Reporting Category: Motion and Forces Standard: 2.5 - Provide and interpret examples that linear momentum is the product of mass and velocity, and is always conserved (law of conservation of momentum). Calculate the momentum of an object.

An astronaut and his space suit have a combined mass of 157 kg. The astronaut is using a 5.0 kg tool kit to repair a solar panel on the International Space Station. When the tether connecting the astronaut to the space station becomes unattached, the astronaut, still holding the tool kit, starts to float away at 0.2 m/s.

Calculate how far from the space station the astronaut will be after 1 minute. Show your calculations and include units in your answer.

Calculate the momentum of the astronaut holding the tool kit as the astronaut floats away. Show your calculations and include units in your answer.

The astronaut decides the only way to change his motion and move back toward the space station is to throw the tool kit.

Identify the direction the astronaut must throw the tool kit: toward the space station or away from it. Use the law of conservation of momentum to explain how throwing the tool kit may return the astronaut to the space station.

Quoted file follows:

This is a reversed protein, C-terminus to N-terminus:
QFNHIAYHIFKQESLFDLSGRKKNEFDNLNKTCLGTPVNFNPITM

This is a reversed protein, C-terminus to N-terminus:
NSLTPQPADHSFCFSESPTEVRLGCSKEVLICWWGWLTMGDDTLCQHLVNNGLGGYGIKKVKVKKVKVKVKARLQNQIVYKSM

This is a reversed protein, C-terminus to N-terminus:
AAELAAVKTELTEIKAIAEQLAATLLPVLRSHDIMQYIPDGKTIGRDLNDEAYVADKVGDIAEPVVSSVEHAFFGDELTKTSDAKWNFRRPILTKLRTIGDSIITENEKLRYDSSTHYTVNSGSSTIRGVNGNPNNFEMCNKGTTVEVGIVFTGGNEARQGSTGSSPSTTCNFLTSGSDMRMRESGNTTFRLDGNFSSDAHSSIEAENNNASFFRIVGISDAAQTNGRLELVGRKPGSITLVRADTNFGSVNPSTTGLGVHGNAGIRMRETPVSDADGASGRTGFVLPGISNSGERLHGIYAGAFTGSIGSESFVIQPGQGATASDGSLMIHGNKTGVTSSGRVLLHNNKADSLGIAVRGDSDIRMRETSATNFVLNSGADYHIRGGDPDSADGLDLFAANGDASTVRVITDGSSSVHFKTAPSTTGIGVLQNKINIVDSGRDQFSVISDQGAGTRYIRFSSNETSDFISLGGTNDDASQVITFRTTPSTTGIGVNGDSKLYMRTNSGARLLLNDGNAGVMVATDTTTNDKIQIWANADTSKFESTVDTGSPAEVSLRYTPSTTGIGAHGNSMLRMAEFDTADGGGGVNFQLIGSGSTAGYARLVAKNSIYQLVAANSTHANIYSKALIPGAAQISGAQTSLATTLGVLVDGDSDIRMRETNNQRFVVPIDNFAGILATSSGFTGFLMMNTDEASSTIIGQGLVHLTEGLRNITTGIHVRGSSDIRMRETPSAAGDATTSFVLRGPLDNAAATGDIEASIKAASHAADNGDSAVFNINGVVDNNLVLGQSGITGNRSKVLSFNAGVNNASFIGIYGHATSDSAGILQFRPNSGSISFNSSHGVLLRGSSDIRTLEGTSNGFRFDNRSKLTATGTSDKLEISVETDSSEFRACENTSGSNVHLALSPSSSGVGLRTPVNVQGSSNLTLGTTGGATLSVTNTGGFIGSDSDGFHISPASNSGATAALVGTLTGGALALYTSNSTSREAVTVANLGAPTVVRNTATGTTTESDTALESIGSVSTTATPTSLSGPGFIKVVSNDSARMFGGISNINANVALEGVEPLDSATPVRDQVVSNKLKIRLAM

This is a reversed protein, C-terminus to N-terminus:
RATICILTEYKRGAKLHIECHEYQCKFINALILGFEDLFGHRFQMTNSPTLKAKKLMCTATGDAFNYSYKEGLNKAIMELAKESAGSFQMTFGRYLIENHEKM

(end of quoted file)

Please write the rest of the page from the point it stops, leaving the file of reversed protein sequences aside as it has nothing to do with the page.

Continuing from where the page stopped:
Calculate the velocity with which the astronaut must throw the tool kit in order to float back toward the space station at 0.1 m/s. Show your calculations and include units in your answer.

Scoring Guide and Sample Student Work Select a score point in the table below to view the sample student response.

The response demonstrates a thorough understanding of linear momentum. The response correctly calculates how far the astronaut will be from the space station after one minute and the momentum of the astronaut and tool kit. The response correctly identifies the direction the tool kit must be thrown and uses the law of conservation of momentum to clearly explain how throwing the tool kit will change the astronaut’s motion. The response also correctly calculates the velocity with which the tool kit must be thrown.